Skip to main content
Geosciences LibreTexts

4.3.2: The Energy Balance

  • Page ID
  • \( \newcommand{\vecs}[1]{\overset { \scriptstyle \rightharpoonup} {\mathbf{#1}} } \)

    \( \newcommand{\vecd}[1]{\overset{-\!-\!\rightharpoonup}{\vphantom{a}\smash {#1}}} \)

    \( \newcommand{\id}{\mathrm{id}}\) \( \newcommand{\Span}{\mathrm{span}}\)

    ( \newcommand{\kernel}{\mathrm{null}\,}\) \( \newcommand{\range}{\mathrm{range}\,}\)

    \( \newcommand{\RealPart}{\mathrm{Re}}\) \( \newcommand{\ImaginaryPart}{\mathrm{Im}}\)

    \( \newcommand{\Argument}{\mathrm{Arg}}\) \( \newcommand{\norm}[1]{\| #1 \|}\)

    \( \newcommand{\inner}[2]{\langle #1, #2 \rangle}\)

    \( \newcommand{\Span}{\mathrm{span}}\)

    \( \newcommand{\id}{\mathrm{id}}\)

    \( \newcommand{\Span}{\mathrm{span}}\)

    \( \newcommand{\kernel}{\mathrm{null}\,}\)

    \( \newcommand{\range}{\mathrm{range}\,}\)

    \( \newcommand{\RealPart}{\mathrm{Re}}\)

    \( \newcommand{\ImaginaryPart}{\mathrm{Im}}\)

    \( \newcommand{\Argument}{\mathrm{Arg}}\)

    \( \newcommand{\norm}[1]{\| #1 \|}\)

    \( \newcommand{\inner}[2]{\langle #1, #2 \rangle}\)

    \( \newcommand{\Span}{\mathrm{span}}\) \( \newcommand{\AA}{\unicode[.8,0]{x212B}}\)

    \( \newcommand{\vectorA}[1]{\vec{#1}}      % arrow\)

    \( \newcommand{\vectorAt}[1]{\vec{\text{#1}}}      % arrow\)

    \( \newcommand{\vectorB}[1]{\overset { \scriptstyle \rightharpoonup} {\mathbf{#1}} } \)

    \( \newcommand{\vectorC}[1]{\textbf{#1}} \)

    \( \newcommand{\vectorD}[1]{\overrightarrow{#1}} \)

    \( \newcommand{\vectorDt}[1]{\overrightarrow{\text{#1}}} \)

    \( \newcommand{\vectE}[1]{\overset{-\!-\!\rightharpoonup}{\vphantom{a}\smash{\mathbf {#1}}}} \)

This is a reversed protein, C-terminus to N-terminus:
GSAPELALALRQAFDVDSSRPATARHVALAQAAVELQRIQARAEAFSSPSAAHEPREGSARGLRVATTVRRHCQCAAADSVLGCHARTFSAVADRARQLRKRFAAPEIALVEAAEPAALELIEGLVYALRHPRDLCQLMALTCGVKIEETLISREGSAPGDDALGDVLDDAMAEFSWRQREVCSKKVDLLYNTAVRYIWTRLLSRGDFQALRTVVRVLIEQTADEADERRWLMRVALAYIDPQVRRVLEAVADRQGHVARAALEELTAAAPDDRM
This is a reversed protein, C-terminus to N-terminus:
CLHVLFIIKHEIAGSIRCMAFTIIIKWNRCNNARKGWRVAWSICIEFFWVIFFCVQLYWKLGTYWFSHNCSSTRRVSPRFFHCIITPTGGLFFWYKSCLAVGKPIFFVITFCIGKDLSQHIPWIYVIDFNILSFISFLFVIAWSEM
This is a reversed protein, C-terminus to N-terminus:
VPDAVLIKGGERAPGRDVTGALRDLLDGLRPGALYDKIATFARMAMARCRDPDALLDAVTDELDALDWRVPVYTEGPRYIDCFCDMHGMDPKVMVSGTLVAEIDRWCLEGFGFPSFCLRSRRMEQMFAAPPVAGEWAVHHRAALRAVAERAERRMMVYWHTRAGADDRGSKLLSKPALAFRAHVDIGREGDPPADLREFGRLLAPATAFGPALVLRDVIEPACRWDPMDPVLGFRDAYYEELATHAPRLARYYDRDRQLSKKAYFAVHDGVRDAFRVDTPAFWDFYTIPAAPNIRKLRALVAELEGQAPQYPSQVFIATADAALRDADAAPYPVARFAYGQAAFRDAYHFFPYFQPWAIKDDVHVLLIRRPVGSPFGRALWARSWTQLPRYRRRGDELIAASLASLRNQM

\( \newcommand{\vecs}[1]{\overset { \scriptstyle \rightharpoonup} {\mathbf{#1}} } \)

    \( \newcommand{\vecd}[1]{\overset{-\!-\!\rightharpoonup}{\vphantom{a}\smash {#1}}} \)

    \(\newcommand{\avec}{\mathbf a}\) \(\newcommand{\bvec}{\mathbf b}\) \(\newcommand{\cvec}{\mathbf c}\) \(\newcommand{\dvec}{\mathbf d}\) \(\newcommand{\dtil}{\widetilde{\mathbf d}}\) \(\newcommand{\evec}{\mathbf e}\) \(\newcommand{\fvec}{\mathbf f}\) \(\newcommand{\nvec}{\mathbf n}\) \(\newcommand{\pvec}{\mathbf p}\) \(\newcommand{\qvec}{\mathbf q}\) \(\newcommand{\svec}{\mathbf s}\) \(\newcommand{\tvec}{\mathbf t}\) \(\newcommand{\uvec}{\mathbf u}\) \(\newcommand{\vvec}{\mathbf v}\) \(\newcommand{\wvec}{\mathbf w}\) \(\newcommand{\xvec}{\mathbf x}\) \(\newcommand{\yvec}{\mathbf y}\) \(\newcommand{\zvec}{\mathbf z}\) \(\newcommand{\rvec}{\mathbf r}\) \(\newcommand{\mvec}{\mathbf m}\) \(\newcommand{\zerovec}{\mathbf 0}\) \(\newcommand{\onevec}{\mathbf 1}\) \(\newcommand{\real}{\mathbb R}\) \(\newcommand{\twovec}[2]{\left[\begin{array}{r}#1 \\ #2 \end{array}\right]}\) \(\newcommand{\ctwovec}[2]{\left[\begin{array}{c}#1 \\ #2 \end{array}\right]}\) \(\newcommand{\threevec}[3]{\left[\begin{array}{r}#1 \\ #2 \\ #3 \end{array}\right]}\) \(\newcommand{\cthreevec}[3]{\left[\begin{array}{c}#1 \\ #2 \\ #3 \end{array}\right]}\) \(\newcommand{\fourvec}[4]{\left[\begin{array}{r}#1 \\ #2 \\ #3 \\ #4 \end{array}\right]}\) \(\newcommand{\cfourvec}[4]{\left[\begin{array}{c}#1 \\ #2 \\ #3 \\ #4 \end{array}\right]}\) \(\newcommand{\fivevec}[5]{\left[\begin{array}{r}#1 \\ #2 \\ #3 \\ #4 \\ #5 \\ \end{array}\right]}\) \(\newcommand{\cfivevec}[5]{\left[\begin{array}{c}#1 \\ #2 \\ #3 \\ #4 \\ #5 \\ \end{array}\right]}\) \(\newcommand{\mattwo}[4]{\left[\begin{array}{rr}#1 \amp #2 \\ #3 \amp #4 \\ \end{array}\right]}\) \(\newcommand{\laspan}[1]{\text{Span}\{#1\}}\) \(\newcommand{\bcal}{\cal B}\) \(\newcommand{\ccal}{\cal C}\) \(\newcommand{\scal}{\cal S}\) \(\newcommand{\wcal}{\cal W}\) \(\newcommand{\ecal}{\cal E}\) \(\newcommand{\coords}[2]{\left\{#1\right\}_{#2}}\) \(\newcommand{\gray}[1]{\color{gray}{#1}}\) \(\newcommand{\lgray}[1]{\color{lightgray}{#1}}\) \(\newcommand{\rank}{\operatorname{rank}}\) \(\newcommand{\row}{\text{Row}}\) \(\newcommand{\col}{\text{Col}}\) \(\renewcommand{\row}{\text{Row}}\) \(\newcommand{\nul}{\text{Nul}}\) \(\newcommand{\var}{\text{Var}}\) \(\newcommand{\corr}{\text{corr}}\) \(\newcommand{\len}[1]{\left|#1\right|}\) \(\newcommand{\bbar}{\overline{\bvec}}\) \(\newcommand{\bhat}{\widehat{\bvec}}\) \(\newcommand{\bperp}{\bvec^\perp}\) \(\newcommand{\xhat}{\widehat{\xvec}}\) \(\newcommand{\vhat}{\widehat{\vvec}}\) \(\newcommand{\uhat}{\widehat{\uvec}}\) \(\newcommand{\what}{\widehat{\wvec}}\) \(\newcommand{\Sighat}{\widehat{\Sigma}}\) \(\newcommand{\lt}{<}\) \(\newcommand{\gt}{>}\) \(\newcommand{\amp}{&}\) \(\definecolor{fillinmathshade}{gray}{0.9}\)